*This post contains affiliate links.
I’ve mentioned several times that I rearranged the furniture in the living room (which I will show you very soon!). Now that the back of the sofa creates a more defined entryway, that means that any time I sit on the sofa (my favorite place to sit in the living room), my back is to the front door. There was just something very unsettling to me about having my back to a full glass front door, especially when sitting on the sofa at night.
So I decided to frost the front door and incorporate our house number. Here’s how it turned out…
I used my Silhouette to cut the house numbers out of Gila privacy frosted film, which made it incredibly easy and accurate. If you don’t have a Silhouette or Cricut, you can cut the numbers by hand. It would be a tedious job, but as long as you use a brand new blade in an X-acto knife, and take your time to get the numbers precise, it’s doable.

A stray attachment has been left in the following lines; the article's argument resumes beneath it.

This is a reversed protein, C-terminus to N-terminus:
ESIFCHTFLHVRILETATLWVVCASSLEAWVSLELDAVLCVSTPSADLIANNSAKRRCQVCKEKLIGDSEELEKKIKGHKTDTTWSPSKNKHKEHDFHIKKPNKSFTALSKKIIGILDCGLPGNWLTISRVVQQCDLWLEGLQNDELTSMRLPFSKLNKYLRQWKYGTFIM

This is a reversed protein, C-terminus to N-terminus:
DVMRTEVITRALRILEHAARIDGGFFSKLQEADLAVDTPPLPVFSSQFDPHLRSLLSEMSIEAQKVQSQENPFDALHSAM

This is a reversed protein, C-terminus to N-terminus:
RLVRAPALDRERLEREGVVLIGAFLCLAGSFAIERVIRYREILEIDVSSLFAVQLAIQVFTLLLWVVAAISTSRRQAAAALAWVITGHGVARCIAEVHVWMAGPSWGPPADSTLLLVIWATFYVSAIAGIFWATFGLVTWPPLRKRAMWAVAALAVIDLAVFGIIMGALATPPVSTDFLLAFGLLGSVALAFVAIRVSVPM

But I took the easy way. I made a rectangle about 11.75 inches wide and 6 inches high, and then filled it with large numbers using the Arial Black font with the size at about 330pt. I also had to remember that when placing the film on the cutting mat, the side of the film with the clear plastic (i.e., the plastic that gets removed and discarded to reveal the sticky side of the frosted film) faces up.
The cutting mat of the Silhouette is sticky so that it holds the paper (or whatever is being cut) firmly in place during the cutting process. So removing the frosted film from the sticky cutting mat was a bit tedious and took quite a bit of patience because the film can tear easily if you’re not careful with it. But I managed to get it loose without any tears and set it aside while I worked on the door.
I cut a piece of film the approximate width of the glass, and then used a very generous amount of the application solution, sprayed directly on to door, to place the film where I wanted it. Once I had the backing peeled off and the film in place, I used the squeegee that comes with the application solution to remove the excess liquid from underneath the film.
This took me two tries. The first time I did it, I had five pieces of dog hair, as well as a few other random pieces of lint and dirt stuck between the film and the glass. I tried to convince myself to live with it, but I just couldn’t. When I decided to remove it and start over, the film had been on there over an hour and had dried and stuck very well, so when I removed it, all of the adhesive stuck to the glass.